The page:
The supposed value of HDMI-based FreeSync is ubiquity and lower cost. Unfortunately, we don't have any pricing information from Samsung on either the CF390 or CF591 monitors, leaving a big question mark for AMD Radeon gamers that might be looking for a new display. Also, while the CF390 directly benefits from the addition of HDMI support on FreeSync, the CF591 still has a DisplayPort connection, meaning the value of HDMI-based FreeSync is lessened.
They 60Hz maximum refresh rate is disappointing in a world where 75Hz, 90Hz, even 165Hz monitors are being released left and right. Will the AMD driver-based frame doubling technology work on these displays? I have an inquiry in to AMD to verify but it might be difficult with the VA panels' minimum refresh rate. To be fair to AMD and Samsung though, this isn't marketed as a gaming monitor, just a monitor that happens to have a very gaming friendly option.
Both of these monitors look pretty sexy though; we need to see and test them in person to see if the image quality and FreeSync performance meet our expectations. Hopefully we'll be able to do so soon, but until then, let's hope that Samsung is able to release these at very competitive prices to help drive down the cost of VRR.
Subject: Graphics Cards, Displays | January 8, 2016 - 02:56 PM | Ryan Shrout
Tagged: video, Polaris, hdmi, freesync, CES 2016, CES, amd
At its suite at CES this year, AMD was showing off a couple of new technologies. First, we got to see the upcoming Polaris GPU architecture in action running Star Wars Battlefront with some power meters hooked up. This is a similar demo to what I saw in Sonoma back in December, and it compares an upcoming Polaris GPU against the NVIDIA GTX 950. The result: total system power of just 86 watts on the AMD GPU and over 150 watts on the NVIDIA GPU.
Another new development from AMD on the FreeSync side of things was HDMI integration. The company took time at CES to showcase a pair of new HDMI-enabled monitors working with FreeSync variable refresh rate technology.
Follow all of our coverage of the show at http://pcper.com/ces!
Subject: General Tech | November 18, 2015 - 12:47 AM | Tim Verry
Tagged: SFF, hdmi stick, hdmi, chromebit, chrome os, asus, arm
Small form factor PCs are big this year, and Google is about to get into the game with its own HDMI dongle PC running Chrome OS. Google has partnered with Asus to release the Chromebit CS10 which is now avaialble for $85.
The small stick PC weighs 75 grams (2.6 ounces) and will come in black, orange, and eventually blue colors. The Chromebit is about the size of a flash drive with an HDMI port on one end, DC power input on one side, and a single USB 2.0 port on the other end. A removeable cap protects the HDMI output. It is small enough that you can toss it into a bag or tuck it behind a monitor or kiosk permanently. Asus includes an AC power adapter (18W, 1.5 amps) and a flexible HDMI connector (or a short extension cable depending on the region) along with velco stickers in the box.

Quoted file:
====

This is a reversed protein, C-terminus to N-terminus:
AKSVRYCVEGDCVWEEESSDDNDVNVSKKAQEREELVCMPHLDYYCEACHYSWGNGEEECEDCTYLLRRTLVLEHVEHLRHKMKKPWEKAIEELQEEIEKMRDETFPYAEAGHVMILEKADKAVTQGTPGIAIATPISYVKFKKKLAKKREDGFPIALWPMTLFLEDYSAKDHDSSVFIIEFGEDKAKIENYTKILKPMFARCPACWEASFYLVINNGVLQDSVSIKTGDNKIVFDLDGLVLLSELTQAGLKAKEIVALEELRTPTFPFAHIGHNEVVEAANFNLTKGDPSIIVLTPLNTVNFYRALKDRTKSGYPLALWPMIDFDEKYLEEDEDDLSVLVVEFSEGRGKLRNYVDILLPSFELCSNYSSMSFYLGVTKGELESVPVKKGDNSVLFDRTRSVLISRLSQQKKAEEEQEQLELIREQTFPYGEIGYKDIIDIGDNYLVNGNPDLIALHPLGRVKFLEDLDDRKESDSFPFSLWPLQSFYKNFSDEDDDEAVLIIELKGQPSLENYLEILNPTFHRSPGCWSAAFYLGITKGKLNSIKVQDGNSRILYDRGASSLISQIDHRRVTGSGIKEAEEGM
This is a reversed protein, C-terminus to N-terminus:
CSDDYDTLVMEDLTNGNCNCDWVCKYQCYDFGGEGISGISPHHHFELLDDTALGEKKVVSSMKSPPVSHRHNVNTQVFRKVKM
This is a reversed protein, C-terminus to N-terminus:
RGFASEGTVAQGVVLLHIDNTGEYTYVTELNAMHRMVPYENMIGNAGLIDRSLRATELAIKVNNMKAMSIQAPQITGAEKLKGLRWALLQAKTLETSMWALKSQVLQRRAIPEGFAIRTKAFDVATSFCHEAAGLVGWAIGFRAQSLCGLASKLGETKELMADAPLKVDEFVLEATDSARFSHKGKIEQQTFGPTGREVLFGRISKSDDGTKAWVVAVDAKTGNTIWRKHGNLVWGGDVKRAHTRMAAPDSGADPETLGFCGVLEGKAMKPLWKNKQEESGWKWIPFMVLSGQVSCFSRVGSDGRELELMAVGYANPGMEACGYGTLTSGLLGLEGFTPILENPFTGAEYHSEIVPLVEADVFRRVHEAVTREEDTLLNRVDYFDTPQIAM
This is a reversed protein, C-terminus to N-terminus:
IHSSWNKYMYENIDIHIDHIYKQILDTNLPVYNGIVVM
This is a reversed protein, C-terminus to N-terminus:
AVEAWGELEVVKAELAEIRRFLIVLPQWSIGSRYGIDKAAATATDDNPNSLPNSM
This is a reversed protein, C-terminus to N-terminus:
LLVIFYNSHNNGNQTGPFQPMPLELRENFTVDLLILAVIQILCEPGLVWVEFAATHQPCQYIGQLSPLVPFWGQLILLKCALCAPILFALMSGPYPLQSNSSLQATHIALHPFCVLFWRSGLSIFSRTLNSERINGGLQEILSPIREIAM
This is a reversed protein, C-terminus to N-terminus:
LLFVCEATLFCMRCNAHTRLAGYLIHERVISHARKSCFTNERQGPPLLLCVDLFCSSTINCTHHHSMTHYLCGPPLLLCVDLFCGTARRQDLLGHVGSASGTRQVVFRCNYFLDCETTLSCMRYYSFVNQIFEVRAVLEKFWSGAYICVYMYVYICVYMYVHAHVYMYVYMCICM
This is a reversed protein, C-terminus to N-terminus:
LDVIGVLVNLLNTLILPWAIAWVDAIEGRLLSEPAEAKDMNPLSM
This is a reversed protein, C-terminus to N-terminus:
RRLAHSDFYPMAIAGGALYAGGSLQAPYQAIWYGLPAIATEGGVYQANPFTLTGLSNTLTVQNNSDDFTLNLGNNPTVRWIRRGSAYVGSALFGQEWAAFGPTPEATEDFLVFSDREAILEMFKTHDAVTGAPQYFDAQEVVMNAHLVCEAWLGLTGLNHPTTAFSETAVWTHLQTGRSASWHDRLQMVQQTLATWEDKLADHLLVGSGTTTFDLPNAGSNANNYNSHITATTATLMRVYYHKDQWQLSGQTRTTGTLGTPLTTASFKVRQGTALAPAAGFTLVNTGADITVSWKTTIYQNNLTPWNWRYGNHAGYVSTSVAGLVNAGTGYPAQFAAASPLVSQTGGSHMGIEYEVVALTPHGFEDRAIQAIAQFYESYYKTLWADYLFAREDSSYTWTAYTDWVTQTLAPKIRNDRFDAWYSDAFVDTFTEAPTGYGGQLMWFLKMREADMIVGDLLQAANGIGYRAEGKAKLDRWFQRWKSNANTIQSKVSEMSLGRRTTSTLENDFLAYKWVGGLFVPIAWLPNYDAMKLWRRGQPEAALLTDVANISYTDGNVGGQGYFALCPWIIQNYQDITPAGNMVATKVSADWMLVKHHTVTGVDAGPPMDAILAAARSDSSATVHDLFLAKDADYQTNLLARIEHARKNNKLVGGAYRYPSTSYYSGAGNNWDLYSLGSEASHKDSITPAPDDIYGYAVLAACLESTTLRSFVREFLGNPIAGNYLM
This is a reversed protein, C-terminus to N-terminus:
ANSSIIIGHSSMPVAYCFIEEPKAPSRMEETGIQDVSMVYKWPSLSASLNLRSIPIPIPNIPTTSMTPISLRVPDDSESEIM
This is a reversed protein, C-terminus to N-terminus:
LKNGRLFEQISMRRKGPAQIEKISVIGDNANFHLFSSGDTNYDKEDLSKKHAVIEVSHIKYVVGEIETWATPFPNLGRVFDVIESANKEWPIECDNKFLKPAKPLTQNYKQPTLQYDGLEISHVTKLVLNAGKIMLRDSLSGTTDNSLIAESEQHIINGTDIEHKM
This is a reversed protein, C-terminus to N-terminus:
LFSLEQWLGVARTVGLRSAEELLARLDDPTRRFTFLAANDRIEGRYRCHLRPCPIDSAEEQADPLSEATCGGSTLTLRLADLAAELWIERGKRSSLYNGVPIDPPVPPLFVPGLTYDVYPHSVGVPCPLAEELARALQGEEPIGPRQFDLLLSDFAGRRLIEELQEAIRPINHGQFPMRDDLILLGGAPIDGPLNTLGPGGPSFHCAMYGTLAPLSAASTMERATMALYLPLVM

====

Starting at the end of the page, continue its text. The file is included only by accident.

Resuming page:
The Chromebit CS10 is powered by a quad core Rockchip 3288-C SoC featuring four ARM Cortex A17 CPU cores and a Mali T624 GPU. The SoC is paired with 2GB of LPDDR3 memory and 16GB of eMMC storage. Connectivity includes 802.11ac Wi-Fi and Bluetooth 4.0 radios along with the USB 2.0 port. Users can hook up a bluetooth keyboard and mouse and use the USB port for extra storage, or hook up even more devices using a USB hub.
So far, reviews are positive and generally state that (for example) while the Rockchip ARM processor is no racehorse, it is good enough for basic web browsing, media streaming, and document editing.
Of course, the Chromebit runs the Chrome web browser, but it also can run any of the apps from the Chrome Web Store including Netflix, Office, and any number of free games. Asus is aiming the Chromebit at digital signage, kiosk, thin clients for schools, and for on-the-go travelers.
The Chromebit CS10 is available soon (it is listed as out of stock on Newegg and has not shown up on Amazon or other sites yet) for $85 in the US, UK, Australia, Canada, Denmark, Finland, Japan, New Zealand, Norway, Spain, Sweden, and Taiwan. Business customers can further purchase the ability to use the Chromebit in a locked down single-app kiosk mode for $24 per user, per year from CDW.
- Intel Compute Stick Review
- Kangaroo is a Pocket-Sized Battery-Powered Windows 10 PC
- Google Chromecast coverage
The Thecus N2560 is a dual-bay NAS Server powered by an Intel Atom SoC. With the addition of HDMI output could this be the answer for some basic HTPC needs as well?
The Thecus N2560 at work in the living room
The N2560 is similar in some ways to the Thecus N2310 NAS we looked at a couple of months ago, but it builds on both the functionality and power of that unit. Both are 2-bay designs with support for up to 8TB of storage via dual 4TB hard drives, and they run the same OS (ThecusOS 6). There are some very big differences, too. The N2560 boasts an Intel Atom SoC which provides dual 1.60 GHz cores, compared to the N2310’s single 800 MHz PowerPC core. The N2560 also features a full-size HDMI output as well as SPDIF digital audio output, making it a potential alternative for some HTPC tasks.